The Past Is Not Dead. It Isn’t Even Past. …A Question for the UUA Presidential Candidates

Susan. Alison. Jeanne.

It was good to see the three of you in New Orleans. I appreciate the time you got to spend with us at the BLUU Convening. Even more, I am glad you got to hear questions that in another setting might not have been asked. (yes, the Ferguson question was mine and I would not ask it at the upcoming MidAmerica Region meeting for a number of reasons)


Toni Morrison, in her work (both fiction and non-fiction), has talked about “active dis-remembering”. I would like to explore that with you.

When we (the collective we) talk about our U/U/UU ancestors, most UUs think about the Transcendentalists. Nothing against Emerson, Thoreau, or the Peabody sisters, but if our picturing of ourselves is that limited, is it really any wonder that we are stuck in a morass when it comes to racial justice?

But along with that, there does seem to be an active dis-remembering when it comes to the transmission of our history as it relates to racial/ethnic justice and the journey we’ve been on. Many UUs, if not most, know about Rev. James Reeb and Viola Liuzzo. Yet many, if not most, have no idea Whitney Young was one of us. That Henry Hampton worked for the UUA. Have no idea about the Universalist church pastored by the Joseph Jordans.

I do, however, understand the impulse to paint the picture rosy. To make it seem as if our history has more James Reebs in it than Frederick May Eliots. But the reality is, however, Frederick May Eliot had power; James Reeb didn’t.

Faulkner said, “the past is not dead. it isn’t even past.” Which is why I pointed out that Frederick May Eliot had power and James Reeb didn’t.

There are processes in place that probably date back to Eliot’s time as head of the AUA. I’m sure they have be tweaked some, but basic bones of them are still there. To put it nicely, Frederick May Eliot was no friend. Those processes make it extremely easy for the organization to actively dis-remember the great cloud of witnesses of our history.

So…here’s the question (I know, that was a long lead-up)…what do you see as the UUA’s role in presenting a more complete and honest history of the journey towards wholeness?

I do have another question for the three of you, but that will be in another post.


Not Everything That Is Faced Can Be Changed, But Nothing Can Be Changed Until It Is Faced…A Short Open Letter to Rev. Peter Morales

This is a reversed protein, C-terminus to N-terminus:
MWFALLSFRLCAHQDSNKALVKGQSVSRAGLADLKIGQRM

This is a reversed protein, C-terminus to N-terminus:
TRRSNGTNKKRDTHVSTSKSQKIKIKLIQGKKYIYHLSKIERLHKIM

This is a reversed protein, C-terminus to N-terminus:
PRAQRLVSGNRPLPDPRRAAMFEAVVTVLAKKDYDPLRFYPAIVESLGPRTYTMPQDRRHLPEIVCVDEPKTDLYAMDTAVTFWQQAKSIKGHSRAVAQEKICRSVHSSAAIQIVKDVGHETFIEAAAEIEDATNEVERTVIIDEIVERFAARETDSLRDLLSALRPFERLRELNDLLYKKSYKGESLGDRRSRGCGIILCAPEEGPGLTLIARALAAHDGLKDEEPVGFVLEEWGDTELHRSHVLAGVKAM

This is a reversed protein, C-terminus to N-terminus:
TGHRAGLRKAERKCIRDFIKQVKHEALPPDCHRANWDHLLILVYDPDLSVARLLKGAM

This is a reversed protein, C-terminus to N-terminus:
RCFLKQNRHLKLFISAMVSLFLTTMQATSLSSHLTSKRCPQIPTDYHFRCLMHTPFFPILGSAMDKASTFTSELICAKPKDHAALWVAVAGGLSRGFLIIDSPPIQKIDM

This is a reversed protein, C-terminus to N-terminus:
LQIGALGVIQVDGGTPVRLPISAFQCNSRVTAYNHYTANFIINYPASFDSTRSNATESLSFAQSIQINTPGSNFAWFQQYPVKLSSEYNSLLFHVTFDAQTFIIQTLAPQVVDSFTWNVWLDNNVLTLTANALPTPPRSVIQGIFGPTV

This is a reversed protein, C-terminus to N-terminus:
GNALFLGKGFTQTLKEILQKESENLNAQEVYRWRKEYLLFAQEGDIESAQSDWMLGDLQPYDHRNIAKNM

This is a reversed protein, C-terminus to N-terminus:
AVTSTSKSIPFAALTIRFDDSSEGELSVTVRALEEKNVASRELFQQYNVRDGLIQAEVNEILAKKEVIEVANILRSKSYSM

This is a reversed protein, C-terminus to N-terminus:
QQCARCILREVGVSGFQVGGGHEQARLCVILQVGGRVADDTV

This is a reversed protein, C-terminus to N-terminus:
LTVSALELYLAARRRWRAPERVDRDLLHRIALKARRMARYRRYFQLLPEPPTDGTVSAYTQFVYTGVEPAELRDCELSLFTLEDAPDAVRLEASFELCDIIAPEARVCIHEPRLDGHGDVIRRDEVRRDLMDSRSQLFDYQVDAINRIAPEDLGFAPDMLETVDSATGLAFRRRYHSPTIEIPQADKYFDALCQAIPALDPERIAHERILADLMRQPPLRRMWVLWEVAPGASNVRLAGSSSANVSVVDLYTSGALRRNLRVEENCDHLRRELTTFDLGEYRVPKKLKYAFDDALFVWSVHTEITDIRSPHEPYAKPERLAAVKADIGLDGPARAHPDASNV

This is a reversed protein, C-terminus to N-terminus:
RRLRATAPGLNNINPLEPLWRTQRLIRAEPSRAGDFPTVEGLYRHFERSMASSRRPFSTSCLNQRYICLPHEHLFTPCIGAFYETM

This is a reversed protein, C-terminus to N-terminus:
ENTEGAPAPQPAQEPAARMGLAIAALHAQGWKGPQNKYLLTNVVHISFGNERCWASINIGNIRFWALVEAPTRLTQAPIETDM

“People who shut their eyes to reality simply invite their own destruction, and anyone who insists on remaining in a state of innocence long after that innocence is dead turns himself into a monster.” –Bro. Jimmy (aka James Baldwin)

Dear Rev. Morales,
I am stupefied at your response, in both the letter sent out to UUA staff and in quotes reported in UU World, to the discussion that has arisen in light of recent hiring decisions.

You are quoted in UU World as saying, “What bothers me is the characterization of the UUA as a ‘white supremacist’ organization,…If you call us that, what do you call Aryan Nation?”

You and I have both studied UUA history, as well as history of its parent organizations–the AUA and the UCA. In that history is the case of E. Ethelred Brown. Shall we talk about how he was treated? So, with that history out there, I wonder why you are confused as to the UUA being labeled a white supremacist organization. Surely you are not that naive. You do know that white supremacy is not just the Klan and Aryan Nation, right?

In your letter to UUA staff you write, “Since the UUA has made the hiring decisions there have been 14 hires in Congregational Life. Of those 14, six have been people of color.”

I think it is important to point out there are two regions that are completely white when it comes to Congregational Life staff. I will further point out one of those regions has the city of Boston in it. The other region has the cities of Chicago, Milwaukee, St. Louis, Indianapolis, Kansas City, and Minneapolis. That’s right, the region with 4 of the cities that have had major racial justice incidents in the past 2.5 years are all in a region served by a totally white Congregational Life staff. I digress….

You further say, “At the UUA staff overall, we have gone from 14 percent of color in 2008 to 20 percent today. At the level of managers, we have gone from 12 people of color (5 percent) to 19 (9 percent).”

The administration’s own Ends Monitoring Report from April, 2016 shows that the growth of people of color is in the areas labeled “Service”, “Sales”, or “Administrative Support”. This is the why of white supremacy; using people of color for their labor in areas where the decisions/policy aren’t made.

As a Christian, one of the most important things I believe in is the power of repentance. From what I can tell, the UUA has never repented for its treatment of E. Ethelred Brown. Over the course of the past days, your letter and comments have shown me that the UUA is still not ready to repent for its actions related to racial/ethnic justice. That is a shame.

I could go on. However, there is no reason for me to do so as I am not sure you will take heart to anything I have said.

I’ll end as I began, quoting Bro. Jimmy. “Not everything that is faced can be changed, but nothing can be changed until it is faced.”

Respectfully yours,
Kimberly R. Hampton, M.Div.